The drugmakers include British companies GlaxoSmithKline PLC (GSK) and AstraZeneca PLC (AZN), two of the few global drug makers with an active antibiotic pipeline, as well as Sanofi SA (SNY) of France, Johnson & Johnson's (JNJ) Janssen Research & Development LLC, and Basilea of Switzerland, along with regional public research organisations, academics and other scientific experts.
An information hub will be set up to allow the sharing of knowledge and data between the program's partners and across the wider antibiotic research community.
"The central theme of this research project is the sharing of information," said David Payne who heads anti-biotic discover at Glaxo. "For example, some of the information that we used to keep locked away from everybody else is the sort of information that we're now going to be sharing with partners in this consortium, such as experiences that we've had, various drug discovery strategies that we've had. And the failures are probably one of the most important parts of how we can improve what we do as an industry and improve our overall efficiency on anti-bacterial R&D," Payne told Dow Jones Newswires in an interview.
The U.S. approach to helping the drugmakers make antibiotic research and development profitable is different. Congress is currently considering ways to address the underlying problem through the Generating Antibiotic Incentives Now Act, or GAIN. Both chambers are considering extending an antibiotic's period of patent exclusivity to make R&D in the area more attractive for drug makers.
Experts say the quest to find new antibiotics will ultimately need to address underlying economic issues.
"What we have is a clear imbalance of risk-sharing. There's the high risk on the pharma industry to invest the money in development and because many of anti-biotic processes are still not well understood at a fundamental level there is a high risk in these development programs," said Dean Summerfield, managing director for Quintiles Consulting in Europe.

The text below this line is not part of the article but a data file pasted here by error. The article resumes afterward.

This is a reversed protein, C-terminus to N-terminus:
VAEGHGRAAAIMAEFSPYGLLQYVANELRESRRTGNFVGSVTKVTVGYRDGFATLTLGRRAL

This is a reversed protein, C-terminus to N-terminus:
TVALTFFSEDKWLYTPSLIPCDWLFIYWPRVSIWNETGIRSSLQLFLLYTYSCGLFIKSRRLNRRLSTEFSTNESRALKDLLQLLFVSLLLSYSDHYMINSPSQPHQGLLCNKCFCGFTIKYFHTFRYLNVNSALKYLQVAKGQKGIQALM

"If there isn't a degree of co-risk sharing from the payers, from the providers, from the government there's still the disincentive, an imbalance preventing the industry from investing in these programs. So this is an area where a radical new approach is required," Summerfield said.
The industry says the initiatives in both the US and EU are helpful, but much more will be needed.
"We are not convinced that patent term extension, as is essentially the US proposal, will work in practice," says Richard Bergstrom, director general of the European Federation of Pharmaceutical Industries and Associations.
"Imagine that you have developed a new antibiotic against a multi-resistant bacteria: You would be expected by everyone to be prudent with your marketing and control the usage to "reserve" your new antibiotic. Even with 100 year patents, you will not make any money if you do not sell," he said. "Some kind of advanced purchase commitment or "innovation procurement" is probably required."